Let me hasten to add that all of those on the faculty and staff, whether they had nicknames or not, were highly respected. Dean Bailey in his classes taught me more about life than about his subject matter. “Happy” Blythe was occasionally present at a practice field, indicating personal regard for student athletes. Dr. Cunningham was very personable and took a keen interest in the well-being of individuals within the student body.
I remember one notable student prank from those days. During exam week in January of 1948, the weather was unseasonably warm. The steam was up in the radiators and the windows were up in every dorm. It was a time when both passenger and freight trains passed daily through Davidson. About nine o’clock one night, as a train passed and whistled, the whistle emitted a very uncharacteristic sound. Someone in West Dorm did an imitation out of his window. Someone in East answered back. With the tension of exam week also in the air, students poured out of the dorms and gathered in the area between the two.
Someone shouted, “let’s go to ‘Slick John’s’.” Up the street that then ran right behind dormitory row, we marched. Unexpectedly, the house was dark as the Cunninghams were away. Not ready to disperse, someone shouted “let’s go to ‘Cash Jacksons’!” Along Main Street the crowd moved, and up Concord Road. Mr. Jackson came out on the porch smiling, apparently enjoying the moment. Then there was a call to go to the ‘Skull’s’. Dean Bailey appeared, displaying obvious anxiety. He did not know what to think of this mob that had gathered in front of his home. Spontaneously the participants made their way back to their dorms, and the event ran its course. Two days later the episode was written up in the Charlotte Observer. Fifty years later to the day, the paper reprinted the story in one of those columns which mark the anniversary of memorable events.
In athletics, students had a lot to cheer about. We had excellent basketball and tennis teams and competed against schools that left the Southern Conference to form the ACC in 1954. In 1949 we defeated N.C. State in football when, in the closing minutes, Jake Wade intercepted a pass and ran 95 yards for the winning touchdown. In May of 1950, Bo Roddey was singles tennis champion of the Southern Conference and teamed with Whit Cobb for the doubles championship. During the 1949-1950 school year, Johnston Gym opened, providing a brand-new venue for basketball. We were also proud of our academic achievements, especially when a beloved member of our class, Charles Till Davis, was awarded a Rhodes Scholarship.
Religious life on campus had a complexion significantly different from that to be found in generations going forward. Attendance was required at Sunday night vespers and at chapel five days a week. Bible courses in the two Testaments were a part of every student’s class schedule during freshman and sophomore years. The college had no chaplain, but the YMCA, in the location where the Guest House now sits, had a visible role in college life. The Secretary was customarily a graduate who had declared himself a candidate for the ministry. The campus church occupied the same prominent corner as the Davidson College Presbyterian Church does now. The cornerstone for the present church was laid during commencement weekend of my senior year, 1950, and the sanctuary was designed to accommodate the whole student body. Its design and quality are tributes Dr. Cunningham’s wisdom and attention to detail.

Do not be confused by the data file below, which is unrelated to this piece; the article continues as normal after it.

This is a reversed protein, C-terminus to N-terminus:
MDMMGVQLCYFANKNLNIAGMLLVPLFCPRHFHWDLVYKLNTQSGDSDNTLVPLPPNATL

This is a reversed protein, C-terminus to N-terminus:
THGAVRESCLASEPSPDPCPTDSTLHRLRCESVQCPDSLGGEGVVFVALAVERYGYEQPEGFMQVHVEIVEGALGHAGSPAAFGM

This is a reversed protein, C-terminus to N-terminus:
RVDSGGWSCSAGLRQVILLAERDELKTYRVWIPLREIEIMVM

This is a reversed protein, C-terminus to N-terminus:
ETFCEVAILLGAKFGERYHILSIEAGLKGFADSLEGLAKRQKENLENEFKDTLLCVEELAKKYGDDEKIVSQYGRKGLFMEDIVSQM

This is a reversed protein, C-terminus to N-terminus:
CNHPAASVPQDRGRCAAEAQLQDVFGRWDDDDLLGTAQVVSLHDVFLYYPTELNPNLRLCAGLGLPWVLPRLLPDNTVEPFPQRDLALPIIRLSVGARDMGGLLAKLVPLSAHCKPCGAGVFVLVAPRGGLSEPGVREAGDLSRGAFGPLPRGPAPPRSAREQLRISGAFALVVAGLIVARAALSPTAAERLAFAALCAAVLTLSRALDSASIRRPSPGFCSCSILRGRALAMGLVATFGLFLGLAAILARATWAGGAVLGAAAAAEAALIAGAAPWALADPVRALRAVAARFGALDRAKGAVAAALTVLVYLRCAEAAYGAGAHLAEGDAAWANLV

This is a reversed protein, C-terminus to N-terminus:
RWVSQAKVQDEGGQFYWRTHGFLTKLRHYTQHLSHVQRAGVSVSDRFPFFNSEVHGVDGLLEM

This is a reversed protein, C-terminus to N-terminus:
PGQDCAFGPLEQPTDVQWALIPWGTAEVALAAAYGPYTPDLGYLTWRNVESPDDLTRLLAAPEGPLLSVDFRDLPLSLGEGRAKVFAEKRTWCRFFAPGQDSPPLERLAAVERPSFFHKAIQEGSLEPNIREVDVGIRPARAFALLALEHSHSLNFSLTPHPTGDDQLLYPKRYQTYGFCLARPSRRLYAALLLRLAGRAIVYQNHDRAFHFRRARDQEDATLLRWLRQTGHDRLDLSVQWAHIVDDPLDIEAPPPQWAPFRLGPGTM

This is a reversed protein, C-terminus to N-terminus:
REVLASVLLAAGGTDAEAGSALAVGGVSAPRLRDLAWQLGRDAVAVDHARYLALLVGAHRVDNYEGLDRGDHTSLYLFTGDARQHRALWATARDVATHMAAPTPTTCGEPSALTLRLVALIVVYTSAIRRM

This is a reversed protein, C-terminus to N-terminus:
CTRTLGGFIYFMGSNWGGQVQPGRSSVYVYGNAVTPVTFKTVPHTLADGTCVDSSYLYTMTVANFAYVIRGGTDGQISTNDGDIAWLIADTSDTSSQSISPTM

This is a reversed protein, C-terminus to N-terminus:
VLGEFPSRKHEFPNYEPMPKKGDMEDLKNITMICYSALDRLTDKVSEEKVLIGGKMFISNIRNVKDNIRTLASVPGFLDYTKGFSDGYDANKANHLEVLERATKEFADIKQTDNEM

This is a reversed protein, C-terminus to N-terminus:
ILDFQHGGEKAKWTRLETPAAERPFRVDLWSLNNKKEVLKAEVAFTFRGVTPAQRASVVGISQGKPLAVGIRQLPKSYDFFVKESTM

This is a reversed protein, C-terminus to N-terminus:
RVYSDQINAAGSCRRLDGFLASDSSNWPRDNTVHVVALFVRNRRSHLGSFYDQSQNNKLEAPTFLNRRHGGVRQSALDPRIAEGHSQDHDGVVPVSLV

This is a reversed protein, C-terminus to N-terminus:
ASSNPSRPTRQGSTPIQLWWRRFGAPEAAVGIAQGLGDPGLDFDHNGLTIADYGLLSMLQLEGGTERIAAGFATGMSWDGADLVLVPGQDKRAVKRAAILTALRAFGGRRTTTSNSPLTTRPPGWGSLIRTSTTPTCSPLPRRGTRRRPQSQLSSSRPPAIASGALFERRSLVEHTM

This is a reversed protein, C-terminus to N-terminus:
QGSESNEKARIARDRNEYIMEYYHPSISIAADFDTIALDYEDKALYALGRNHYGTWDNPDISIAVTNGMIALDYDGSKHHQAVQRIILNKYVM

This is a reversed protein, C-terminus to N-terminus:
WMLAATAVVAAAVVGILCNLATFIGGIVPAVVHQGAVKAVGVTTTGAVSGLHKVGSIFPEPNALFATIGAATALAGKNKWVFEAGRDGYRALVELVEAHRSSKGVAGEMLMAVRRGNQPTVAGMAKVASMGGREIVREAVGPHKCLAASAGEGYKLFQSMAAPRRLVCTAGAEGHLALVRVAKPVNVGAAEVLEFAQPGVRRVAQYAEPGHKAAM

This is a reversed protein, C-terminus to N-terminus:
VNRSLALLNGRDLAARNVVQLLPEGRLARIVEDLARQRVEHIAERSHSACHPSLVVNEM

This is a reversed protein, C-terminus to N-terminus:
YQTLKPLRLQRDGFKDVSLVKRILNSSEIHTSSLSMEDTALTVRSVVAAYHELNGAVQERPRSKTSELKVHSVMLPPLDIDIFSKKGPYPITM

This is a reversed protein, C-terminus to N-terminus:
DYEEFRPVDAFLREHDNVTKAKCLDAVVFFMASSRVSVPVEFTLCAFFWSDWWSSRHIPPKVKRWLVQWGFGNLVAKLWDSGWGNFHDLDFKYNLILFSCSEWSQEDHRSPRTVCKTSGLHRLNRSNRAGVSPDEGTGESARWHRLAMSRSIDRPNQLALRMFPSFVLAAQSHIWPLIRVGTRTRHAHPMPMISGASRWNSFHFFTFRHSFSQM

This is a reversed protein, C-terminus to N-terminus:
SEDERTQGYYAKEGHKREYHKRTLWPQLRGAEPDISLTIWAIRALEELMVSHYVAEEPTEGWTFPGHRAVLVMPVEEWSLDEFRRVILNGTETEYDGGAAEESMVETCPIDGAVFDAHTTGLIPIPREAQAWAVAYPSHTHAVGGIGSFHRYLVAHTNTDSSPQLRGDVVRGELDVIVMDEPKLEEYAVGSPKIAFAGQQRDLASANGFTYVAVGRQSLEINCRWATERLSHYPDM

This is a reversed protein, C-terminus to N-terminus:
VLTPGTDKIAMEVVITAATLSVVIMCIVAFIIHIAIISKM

Over the years since I graduated, the connection between the college and the Presbyterian Church has weakened. In 1950 Davidson College was Presbyterian in a distinctive sense, in the view of the community at large, in the amount of monetary support that was received from denominational bodies, and in representation on the Board of Trustees from supporting presbyteries. Dr. Cunningham, who was himself an ordained minister, invited the Moderator of the church’s General Assembly, William Edgar Price, to be present at the laying of the cornerstone of the new church. My sense is that much of this ecclesiastical association has been abandoned. Nevertheless, Davidson has produced scores of graduates who have been faithful pastors of local churches and leaders in their denominations. At least eight, two of whom were Rhodes Scholars, have become presidents of schools of theological higher education. While the college may no longer reflect its heritage with the Presbyterian Church as it once did, in its history it has made a great impression on the Church through those who have gone forth as ministers and as Christian community leaders in business and the professions.
The other day at a baseball game I met two football players. I asked them if they knew the words to our fight song, “O Davidson.” They smiled and acknowledged that they did not. The fact that our class was taught to sing it during orientation, “down Erskine College as through their lines we run,” Erskine being the first school our team played that fall, still dwells in the back of my mind when I rehearse “O Davidson.”
Go Cats! Long live Davidson College, “our dear old Alma Mater.”